Nouri announced more cuts to the rations and Iraq saw inflation again this year. But he spent billions on machines of war. So the US government should give Nouri a check so he can turn around and give it back to the US government to purchase more fighter jets and other weapons? Is that how it's going to work?


Mahboob A. Khawaja is smart and probably rightly realizes that in two or three years, calls for compensation or going to be dismissed with, "That was forever ago. Let it go, let it go." But currently, there's no one to give the money too. Nouri al-Maliki is prime minister in spite of his slate coming in second, in spite of the will of the people, in spite of the Constitution. Setting aside the fact that his record indicates any money would go to weapons, there's the fact that he is not a true representative of the Iraqi people. Claiming he is would be the same as claiming George W. Bush won the 2000 election.

He's a fraud. I don't dispute the idea of compensation but it can't happen while Nouri's in power. (And I realize Nouri may be in power for many years to come.)

They're just there to try and make the people free,
But the way that they're doing it, it don't seem like that to me.
Just more blood-letting and misery and tears
That this poor country's known for the last twenty years,
And the war drags on.
-- words and lyrics by Mick Softly (available on Donovan's Fairytale)

Last Sunday, the number of US military people killed in the Iraq War since the start of the illegal war was 4487. Tonight? PDF format warning, DoD lists the the number of Americans killed serving in Iraq at 4486. Here's the screen snap.


If only the Weekly World hadn't gone under, they could break the news that Pentagon says fallen comes back to life! And here's last week.


What's most interesting is that the 'returned' fallen? Not from Operation New Dawn. That's what Barack rebranded the war as on September 1, 2010. The number was subtracted from Operation Iraqi Freedom.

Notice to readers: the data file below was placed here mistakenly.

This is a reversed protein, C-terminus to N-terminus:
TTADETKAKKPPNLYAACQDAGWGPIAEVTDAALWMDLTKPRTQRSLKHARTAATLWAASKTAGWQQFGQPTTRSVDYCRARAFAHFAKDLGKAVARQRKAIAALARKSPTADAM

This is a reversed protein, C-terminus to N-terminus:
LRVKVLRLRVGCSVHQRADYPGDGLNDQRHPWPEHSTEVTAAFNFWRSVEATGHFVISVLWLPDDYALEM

Turning to violence. Yesterday Aswat al-Iraq reported on a Kirkuk bombing and quoted Lt Brigadier Sarhad Qader stating, "An explosive charge blew off on Saturday afternoon under the car of the Fortune-Teller, Mulla Jamal, in southern Kirkuk's al-Nasr district, seriously injuring him and causing severe material damage to his car." In addition, an attack on a Baquba checkpoint left 6 Sahwa dead (one was also wounded) while a Baghdad sticky bombing left three people injured. Reuters notes a Baghdad rocket attack left five people injured today, a Baghdad roadside bombing left seven people injured today and, dropping back to yesterday, a Salahuddin Province roadside bombing claimed 3 lives.

Back to the political crisis. Hossam Acommok (Al Mada) reports that despite Nouri's efforts to move towards a majority government (meaning blocking out minorities) members of Dawa (Nouri's political party) are reportedly against it and other components of the National Alliance are saying "no" as well. Moqtada al-Sadr's bloc is among the groups making up the National Alliance and Sadr MP Jawad Jubouri is stating that Moqtada will not attend the national conference that Jalal Talabani has called. Earlier, Iraqiya had stated that they would not attend if Moqtada didn't attend so if he sticks to not attending, the conference may end up being called off. As for Iraqiya in the news cycle, Aswat al-Iraq reports:

Iraqiya spokeswoman Maysoon al-Damalouji said today that her bloc "is under a media campaign organized by some quarters to defame its national projects and members".
She did not name these quarters, but charged them with defamation of her block.
In a statement, she added that these quarters are using weak elements or did not win in the previous elections for these ends.

And, as 2011 drew to a close, Alsumaria TV reports the weirdest incident/issue/person in Wasit Province was a 10-year-old boy who baffled everyone with his addiction to gasoline. Oh, he huffed it? No, no, no. This is not a huffer. The television station reports Hussein Alwan drinks gasoline. His father is quoted stating, "Since four years, my son disappears sometimes until we caught him once stealing gas and drinking it from parked vehicles." The boy claims he now drinks gasoline every day.

New content at Third:

The e-mail address for this site is